A common belief among business owners is that a great user interface should look like a Microsoft Office product, especially Outlook. I won’t go into explaining how pointless this is. Rather, I will offer alternative advice: defend the user-centric approach, and explain why creating an application for employees, clients and partners (i.e. their users) is so important.
All the same, most businesses are unique, as are their work processes. For example, two businesses from the same branch could have significantly different processes, forcing you to go beyond what is familiar and start to innovate. This part of the design process can be very interesting, although you have to be careful in how far you go with innovation.
Users Should Be Able to Be Efficient
Without a doubt, users should be able to be efficient when using business applications. This is what they are paid for, and this is what managers expects from the application. User interfaces should allow users to be efficient and should focus them on completing tasks in the easiest and fastest way. But this is not always the case. There is an opinion, or at least practice, among developers that says the user interface should be as complex as the back end system. No matter how ridiculous this sounds, the problem is real and might give you a headache. This is one reason why good communication and collaboration between developers is a must.
Users are efficient when they focus on a particular task. As mentioned, task analysis can help you identify tasks and determine how users perform them. If tasks are long, accelerate them by breaking them up into smaller units. You can also increase efficiency by providing keyboard support and shortcuts. Think how inefficient it is for a user to have to switch back and forth between mouse and keyboard. In some cases, you will be designing for users who are accustomed to working on command-line operating systems and the applications made for them. They will be keen to have keyboard support. One suggestion: when defining keyboard shortcuts, keep them consistent with those of common applications. For example, Ctrl + S should always be save, and so on.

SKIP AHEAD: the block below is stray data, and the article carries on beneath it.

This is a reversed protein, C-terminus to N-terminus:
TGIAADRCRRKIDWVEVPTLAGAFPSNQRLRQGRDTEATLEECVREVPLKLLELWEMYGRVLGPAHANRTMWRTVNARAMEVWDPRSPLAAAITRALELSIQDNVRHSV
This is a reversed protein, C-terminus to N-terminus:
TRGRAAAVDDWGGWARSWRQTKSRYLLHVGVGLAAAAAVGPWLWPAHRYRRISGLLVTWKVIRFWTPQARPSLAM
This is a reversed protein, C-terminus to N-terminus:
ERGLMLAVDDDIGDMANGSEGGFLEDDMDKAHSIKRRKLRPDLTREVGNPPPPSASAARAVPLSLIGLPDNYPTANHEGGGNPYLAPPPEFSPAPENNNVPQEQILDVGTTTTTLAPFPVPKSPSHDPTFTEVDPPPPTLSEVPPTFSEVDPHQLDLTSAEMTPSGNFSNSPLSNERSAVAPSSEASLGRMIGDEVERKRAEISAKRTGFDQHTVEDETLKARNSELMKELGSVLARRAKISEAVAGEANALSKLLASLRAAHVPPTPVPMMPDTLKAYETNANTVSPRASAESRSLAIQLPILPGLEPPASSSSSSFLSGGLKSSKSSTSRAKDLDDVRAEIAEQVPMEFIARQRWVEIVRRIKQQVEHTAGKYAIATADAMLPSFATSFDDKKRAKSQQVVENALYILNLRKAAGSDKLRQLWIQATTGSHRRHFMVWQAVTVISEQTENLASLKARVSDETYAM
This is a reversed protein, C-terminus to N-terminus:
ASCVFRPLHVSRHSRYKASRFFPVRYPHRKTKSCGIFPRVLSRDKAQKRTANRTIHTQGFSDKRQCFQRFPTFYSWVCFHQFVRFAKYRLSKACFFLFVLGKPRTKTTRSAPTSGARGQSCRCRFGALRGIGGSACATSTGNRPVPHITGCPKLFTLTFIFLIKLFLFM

Google Docs Spreadsheet enables users to be efficient by providing keyboard shortcuts and context menus, as well as by taking advantage of users’ familiarity with common desktop applications.
Efficiency can also be enhanced through personalization. Users who can personalize an environment will learn it faster and, more importantly, will be more confident using it. Personalization can be done in many ways: choosing widgets for the dashboard; defining shortcut options and favorites; changing the order of elements; etc.
Pay attention to accessibility. Although many assume that accessibility doesn’t matter in Web applications, it certainly does. Treat the application as if it were a public website.
A Web application also has to be efficient in the speed with which it processes information. So, consider heavy interactions that result from partial renderings and AJAX requests.
An interface should provide meaningful feedback that describes the state of the system to users. If an error occurs, users should be notified and informed of ways to recover. If an operation is in progress, users should be notified about the progress.
We can go even further and declare that user interfaces should prevent users from making errors. This principle, called forgiveness, can be followed with confirmation dialogs, undo options, forgiving formats and more. Forgiveness makes it safe to explore the interface, decreases the learning curve and increases overall satisfaction.
Because of the complexity of business Web applications, you would also need to provide a comprehensive help system. This can be done with inline help, a support database, a knowledge base and guided tours (which mix video, images and text).
Can’t Get No Satisfaction
Satisfaction is a subjective term that refers to how pleasant an interface is to use. Every design principle we have described here affects satisfaction. And a few more principles are worth mentioning here.
Simplicity is a basic principle of UI design. The simpler a user interface, the easier it is to use. But keeping user interfaces for business applications simple is a challenge because the apps often have a lot of functionality. The key is to balance functionality and simplicity. Restraint is one of the most efficient ways to achieve this balance: i.e. finding the simplest way to solve a problem.
BuildWith.me has a simple and effective user interface, without sacrificing aesthetics.
Aesthetics, though subjective and somewhat arbitrary, play an important role in overall satisfaction. Users respond positively to pleasing user interfaces, sometimes even overlooking missing functionality. But you’re not creating a work of art. One of the best articles that explains aesthetics is In Defense of Eye Candy.
In the end, users will be spending a lot of time in front of a business application, and no matter how usable, consistent or forgiving the interface is, satisfaction will be critical in determining how good the user interface is.
Other resources related to UI design:
Essential Components Of Web Applications